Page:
#1 Can aluminum rust? von mutaldelicate 31.12.2020 08:21

Strictly speaking, rust is a reaction between iron and oxygen that’s catalyzed by moisture. The end product is an iron oxide that’s red. Aluminum doesn’t undergo this reaction and hence won’t ever rust.

As an aside, I took this picture in a store in California (USA) in 2018. It’s a shower caddy made of aluminum. The packaging proudly proclaims this part will never rust. Well, of course it won’t, because it’s made of aluminum! And while they’re at it, their marketing department may as well also state this product is gluten free and low cholesterol. That wouldn’t be a lie either.Having dispensed with the technicalities, I think the question is really asking what causes aluminum to corrode. Rust is one form of corrosion germane to iron but not to aluminum. However, aluminum does corrode by other means.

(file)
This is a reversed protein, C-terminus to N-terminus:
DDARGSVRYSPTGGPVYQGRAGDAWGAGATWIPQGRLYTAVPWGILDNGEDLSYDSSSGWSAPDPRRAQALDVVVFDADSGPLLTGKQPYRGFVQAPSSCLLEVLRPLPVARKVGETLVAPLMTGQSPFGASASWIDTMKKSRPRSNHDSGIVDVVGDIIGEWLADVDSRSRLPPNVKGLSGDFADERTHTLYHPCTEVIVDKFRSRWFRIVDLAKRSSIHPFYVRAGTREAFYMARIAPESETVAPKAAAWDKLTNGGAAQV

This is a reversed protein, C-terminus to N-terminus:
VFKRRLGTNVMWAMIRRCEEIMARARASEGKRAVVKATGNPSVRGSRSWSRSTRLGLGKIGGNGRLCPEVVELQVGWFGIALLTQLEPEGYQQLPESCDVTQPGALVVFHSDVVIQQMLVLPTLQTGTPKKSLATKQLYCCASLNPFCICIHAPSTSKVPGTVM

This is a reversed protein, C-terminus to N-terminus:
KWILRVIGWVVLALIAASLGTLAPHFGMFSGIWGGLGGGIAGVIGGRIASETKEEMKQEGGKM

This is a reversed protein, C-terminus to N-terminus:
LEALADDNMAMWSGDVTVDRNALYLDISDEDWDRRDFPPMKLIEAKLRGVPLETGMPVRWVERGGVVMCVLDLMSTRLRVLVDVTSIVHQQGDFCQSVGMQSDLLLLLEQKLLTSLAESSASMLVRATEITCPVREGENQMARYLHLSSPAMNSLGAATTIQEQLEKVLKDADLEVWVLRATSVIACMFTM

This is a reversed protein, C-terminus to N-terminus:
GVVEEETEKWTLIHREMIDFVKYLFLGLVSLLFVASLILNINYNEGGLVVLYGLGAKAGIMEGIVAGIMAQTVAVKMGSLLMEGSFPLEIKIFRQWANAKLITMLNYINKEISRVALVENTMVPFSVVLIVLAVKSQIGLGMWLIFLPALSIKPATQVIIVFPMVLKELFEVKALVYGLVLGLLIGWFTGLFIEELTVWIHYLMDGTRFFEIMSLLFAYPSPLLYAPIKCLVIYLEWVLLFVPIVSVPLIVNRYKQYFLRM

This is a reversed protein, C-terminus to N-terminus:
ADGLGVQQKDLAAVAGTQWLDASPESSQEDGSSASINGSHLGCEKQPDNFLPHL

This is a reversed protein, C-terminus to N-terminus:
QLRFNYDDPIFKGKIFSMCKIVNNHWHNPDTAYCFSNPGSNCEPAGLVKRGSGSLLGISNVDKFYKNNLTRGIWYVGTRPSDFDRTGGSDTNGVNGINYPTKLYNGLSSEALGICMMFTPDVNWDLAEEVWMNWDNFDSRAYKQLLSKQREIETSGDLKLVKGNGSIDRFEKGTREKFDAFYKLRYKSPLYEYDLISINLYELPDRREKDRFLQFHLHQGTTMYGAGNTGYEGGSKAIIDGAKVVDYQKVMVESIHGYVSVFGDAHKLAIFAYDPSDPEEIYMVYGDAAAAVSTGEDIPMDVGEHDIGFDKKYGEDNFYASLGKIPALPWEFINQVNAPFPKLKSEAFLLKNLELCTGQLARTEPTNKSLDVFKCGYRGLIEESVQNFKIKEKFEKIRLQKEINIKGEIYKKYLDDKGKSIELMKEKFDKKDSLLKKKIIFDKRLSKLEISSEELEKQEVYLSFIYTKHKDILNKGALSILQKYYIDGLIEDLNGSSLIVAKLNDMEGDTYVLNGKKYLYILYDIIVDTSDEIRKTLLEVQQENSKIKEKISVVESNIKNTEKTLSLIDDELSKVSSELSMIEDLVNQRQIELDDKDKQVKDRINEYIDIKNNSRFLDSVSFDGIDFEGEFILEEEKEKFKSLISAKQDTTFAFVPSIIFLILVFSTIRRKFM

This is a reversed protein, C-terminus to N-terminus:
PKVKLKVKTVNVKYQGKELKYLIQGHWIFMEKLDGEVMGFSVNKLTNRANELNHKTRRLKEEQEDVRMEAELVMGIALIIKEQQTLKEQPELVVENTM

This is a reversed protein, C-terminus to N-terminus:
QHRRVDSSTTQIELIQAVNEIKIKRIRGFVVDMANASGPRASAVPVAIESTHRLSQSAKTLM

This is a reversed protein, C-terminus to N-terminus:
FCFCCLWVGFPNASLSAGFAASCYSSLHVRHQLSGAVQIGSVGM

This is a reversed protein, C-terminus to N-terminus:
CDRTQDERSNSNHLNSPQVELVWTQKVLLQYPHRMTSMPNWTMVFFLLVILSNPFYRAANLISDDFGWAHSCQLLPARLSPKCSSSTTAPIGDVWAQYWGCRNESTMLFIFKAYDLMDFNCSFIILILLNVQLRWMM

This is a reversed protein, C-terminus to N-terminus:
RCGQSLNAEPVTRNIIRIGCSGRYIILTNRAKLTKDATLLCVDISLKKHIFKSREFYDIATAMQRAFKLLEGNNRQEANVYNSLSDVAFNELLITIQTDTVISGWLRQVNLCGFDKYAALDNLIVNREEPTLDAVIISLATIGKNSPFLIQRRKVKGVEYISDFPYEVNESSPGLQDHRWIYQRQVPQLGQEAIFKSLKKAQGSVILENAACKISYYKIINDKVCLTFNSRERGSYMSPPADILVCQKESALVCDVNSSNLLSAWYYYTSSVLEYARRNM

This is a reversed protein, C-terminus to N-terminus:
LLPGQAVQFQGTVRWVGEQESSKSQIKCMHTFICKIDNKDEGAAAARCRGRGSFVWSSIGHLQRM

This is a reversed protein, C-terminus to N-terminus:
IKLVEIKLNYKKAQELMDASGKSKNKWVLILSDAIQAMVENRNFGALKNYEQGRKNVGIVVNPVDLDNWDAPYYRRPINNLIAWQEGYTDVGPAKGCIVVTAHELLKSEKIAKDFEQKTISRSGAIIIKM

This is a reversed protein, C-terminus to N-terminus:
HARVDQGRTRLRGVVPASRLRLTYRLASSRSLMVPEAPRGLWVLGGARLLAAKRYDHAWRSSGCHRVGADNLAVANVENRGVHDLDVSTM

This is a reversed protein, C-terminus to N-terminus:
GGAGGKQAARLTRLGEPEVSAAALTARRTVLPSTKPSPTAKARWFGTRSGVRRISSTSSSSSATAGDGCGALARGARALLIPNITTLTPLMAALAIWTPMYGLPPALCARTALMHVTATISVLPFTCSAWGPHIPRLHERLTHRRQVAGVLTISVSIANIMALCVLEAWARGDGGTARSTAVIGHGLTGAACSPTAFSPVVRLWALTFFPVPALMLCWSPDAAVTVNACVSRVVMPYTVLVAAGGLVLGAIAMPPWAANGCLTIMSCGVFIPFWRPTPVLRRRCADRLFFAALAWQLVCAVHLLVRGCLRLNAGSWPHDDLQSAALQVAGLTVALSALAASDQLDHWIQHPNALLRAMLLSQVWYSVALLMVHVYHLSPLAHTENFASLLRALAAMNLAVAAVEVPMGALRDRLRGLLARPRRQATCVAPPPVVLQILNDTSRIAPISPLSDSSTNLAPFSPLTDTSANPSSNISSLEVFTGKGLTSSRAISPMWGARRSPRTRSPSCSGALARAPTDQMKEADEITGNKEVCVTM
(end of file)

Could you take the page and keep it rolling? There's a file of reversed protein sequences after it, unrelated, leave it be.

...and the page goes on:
Aluminum intrinsically forms a protective oxide. As long as this oxide isn’t breached, aluminum is protected against corrosion, which accounts for its robustness in different atmospheres and fresh waters.[1] Thus, many of the modes of corrosion aluminum is susceptible to involve failure of its protective oxide. The oxide is stable for pH’s from 4.0 to 9.0;[2] thus, either nitric acid with a pH of 1 or ammonium hydroxide with a pH of 13 can induce corrosion in aluminum, for example.

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